Alone in the Dark; Or, Confessions of a Rank Amateur
Tuesday, March 06 2007 @ 10:59 pm EST
Contributed by: ed wemmerus
I guess I'm not the only one who's ever felt this way, but just try to get someone else to admit it. I know, I have tried, and it doesn't work. Everyone is an expert. Everyone seems to know just where all the constellations are on any given night, where all of the Messier objects are, they even know the names of all the stars that make up a constellation. They not only can tell you what planet you're looking at, they can tell you how many moons it has, and all their moon's names, too.
|One of our visitors to an outing in 2005 gazes into the eyepiece at the Ringed World, Saturn! It takes time to go from a "rank amateur" to an experienced astronomer. All it takes is practice, practice, practice... Photo by Bob Moody|
Man is that frustrating or what. There I stand in front of my telescope trying to hide the fact that I've been there an hour and a half and I still can't get the darned thing properly polar aligned, and they're in the background calling off Messier objects and star names and NGC catalog items they've found, and all that in just the last fifteen minutes. What's a person to do?
Well I'll tell ya what I'm gonna do. I'm gonna get me one of those GPS-Locate Where I Am / Find True North / Tell Me What It Is / Tell Me Where It Is / Go Directly To It / Take a Picture Of It By Itself / All-In-One Telescopes. Or, then again, maybe not. Since I don't have an extra few thousand bucks to throw around, maybe I'll just give up and go home. I hate feeling so dumb, but isn't that the price you have to pay when you stand there alone in the dark and are afraid to acknowledge your ignorance about astronomy?
But wait a minute, maybe there's hope after all. Since I've joined the club, I could use my AOAS discount card at Books-A-Million and buy a book, or two, (at 20% off) to help me figure all this stuff out. I mean I may not learn everything about the cosmos from some book, but at least I won't sound like a fool when I ask one of my fellow "amateur" astronomers a question. And maybe then when someone asks me a question I might even be able to have an answer that is not only correct, it may even make it seem like I really do know something. But heck, why bother? It's just a waste of time and money to keep trying to learn this stuff....right?
Ok, enough with the pity party. I guess what I'm trying to say is that learning about astronomy can seem difficult sometimes, and a newbie can easily feel intimidated by how we, the more learned among our group, sometimes display our knowledge in such a cavalier manner. It's true that every time I've asked for help from my fellow club members, they have always been at the ready to take the time to explain how to do whatever it is I've been trying to do. They're thoughtful and considerate in trying to help me understand the concepts behind what it is I need to accomplish, and in trying to show me how to be successful in getting it done. But then I never was shy about asking for knowledge or help from others. I have no problem going up to anyone who I think can help me learn whatever it is I want to learn.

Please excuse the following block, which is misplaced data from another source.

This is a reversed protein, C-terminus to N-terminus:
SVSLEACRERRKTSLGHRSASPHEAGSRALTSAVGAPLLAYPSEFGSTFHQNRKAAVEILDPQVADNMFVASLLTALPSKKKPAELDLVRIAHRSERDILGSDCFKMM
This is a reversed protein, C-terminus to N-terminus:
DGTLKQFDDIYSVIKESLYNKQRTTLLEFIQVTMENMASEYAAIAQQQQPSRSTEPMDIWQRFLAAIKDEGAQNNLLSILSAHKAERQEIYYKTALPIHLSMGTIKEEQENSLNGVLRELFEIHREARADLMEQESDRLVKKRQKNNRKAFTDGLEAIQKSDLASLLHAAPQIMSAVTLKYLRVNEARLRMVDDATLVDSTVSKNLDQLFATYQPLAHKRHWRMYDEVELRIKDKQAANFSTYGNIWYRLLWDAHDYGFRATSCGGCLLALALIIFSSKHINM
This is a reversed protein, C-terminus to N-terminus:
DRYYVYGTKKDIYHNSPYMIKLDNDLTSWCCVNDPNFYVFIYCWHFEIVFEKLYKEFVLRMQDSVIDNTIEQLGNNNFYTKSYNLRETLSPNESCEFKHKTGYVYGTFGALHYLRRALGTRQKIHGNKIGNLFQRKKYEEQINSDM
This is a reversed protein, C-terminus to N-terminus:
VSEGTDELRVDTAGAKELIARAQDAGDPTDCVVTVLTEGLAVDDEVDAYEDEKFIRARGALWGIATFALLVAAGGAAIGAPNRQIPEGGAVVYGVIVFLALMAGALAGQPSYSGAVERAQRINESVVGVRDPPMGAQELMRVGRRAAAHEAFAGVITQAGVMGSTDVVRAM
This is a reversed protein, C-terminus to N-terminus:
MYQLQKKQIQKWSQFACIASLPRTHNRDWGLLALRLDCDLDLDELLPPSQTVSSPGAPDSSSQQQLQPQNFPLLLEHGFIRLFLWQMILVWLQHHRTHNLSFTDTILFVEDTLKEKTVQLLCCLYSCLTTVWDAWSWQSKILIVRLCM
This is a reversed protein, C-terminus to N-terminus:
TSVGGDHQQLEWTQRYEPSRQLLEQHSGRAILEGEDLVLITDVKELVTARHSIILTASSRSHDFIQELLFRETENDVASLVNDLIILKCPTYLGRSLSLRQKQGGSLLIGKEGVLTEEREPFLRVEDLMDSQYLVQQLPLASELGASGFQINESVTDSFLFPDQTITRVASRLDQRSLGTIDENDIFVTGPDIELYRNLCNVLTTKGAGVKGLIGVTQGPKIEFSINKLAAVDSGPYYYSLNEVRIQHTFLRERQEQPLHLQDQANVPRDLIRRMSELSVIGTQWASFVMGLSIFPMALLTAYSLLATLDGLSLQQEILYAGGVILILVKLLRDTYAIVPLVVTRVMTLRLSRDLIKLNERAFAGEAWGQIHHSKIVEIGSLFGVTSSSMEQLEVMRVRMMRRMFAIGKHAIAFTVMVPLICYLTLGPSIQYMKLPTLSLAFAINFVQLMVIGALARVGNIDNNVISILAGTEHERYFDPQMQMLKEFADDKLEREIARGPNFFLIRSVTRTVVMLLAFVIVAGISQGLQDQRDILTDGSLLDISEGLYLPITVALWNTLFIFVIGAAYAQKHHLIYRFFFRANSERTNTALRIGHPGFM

|A young man gets his first look at the cratered Moon through a telescope at Coleman Observatory. AOAS outings and "star parties" are advertised in the Site Events calendar on our Home Page. All AOAS events are FREE of charge and open to the public! Photo by Bob Moody|
I think I may be an exception to the rule though. Some people have even said I'm obnoxious and over-bearing. Probably a fair statement, because I am that way when I want to know something. But there are times when even I am subdued when it comes to asking for help. And if I'm subdued, I know there may be many others who are, too.
So sometimes, with a newbie at the site of a star party, it takes a little more diligence in our role as teachers as well as astronomers, to look around during the course of the evening's star party to see if someone around us is standing there with a perplexed look on their face or maybe even a look of frustration. Look to see if someone within our group is obviously not having a good night of star gazing, and try to reach out to them and offer a helping hand. The reason we go to star parties in the first place is to look into the eyepiece of our telescopes and try to discover all the wonders we can find in the heavens above. But isn't it also true that we're there to share this wonderful hobby of ours with our friends and visitors, too? And among our friends, don't we also include the newest members of our group or the ones who just dropped by to see what all the fuss is about.
That said, I guess you all get the point I'm trying to make by now. If we want to help AOAS to grow we need to bring in more members. Recruiting is a worthy endeavor, but retention of our members is the goal. It may be relatively easy to get new members to join our group, although I won't assume that to always be true, but if all we do is get them to join and then leave them to their own devices when it comes to finding their way around the cosmos, have we really helped them, or the club?
So, here's a recipe for a long and happy life for this club that we all love so much and for our new members.
1 part recruiting with 1 part friendship
Add an attention to details
Throw in a willingness to put in some extra time
Add some positive thinking about their ability to succeed
Fold in the basics with patience
Promote the growth of knowledge
Share your love for astronomy with all who wish to learn
The finished product should be a knowledgeable amateur astronomer who understands what it means to belong, and who will have the drive, the will, and the basic knowledge to be able to pass that along to the next generation. That, above all else, is our ultimate goal.
Thanks for listening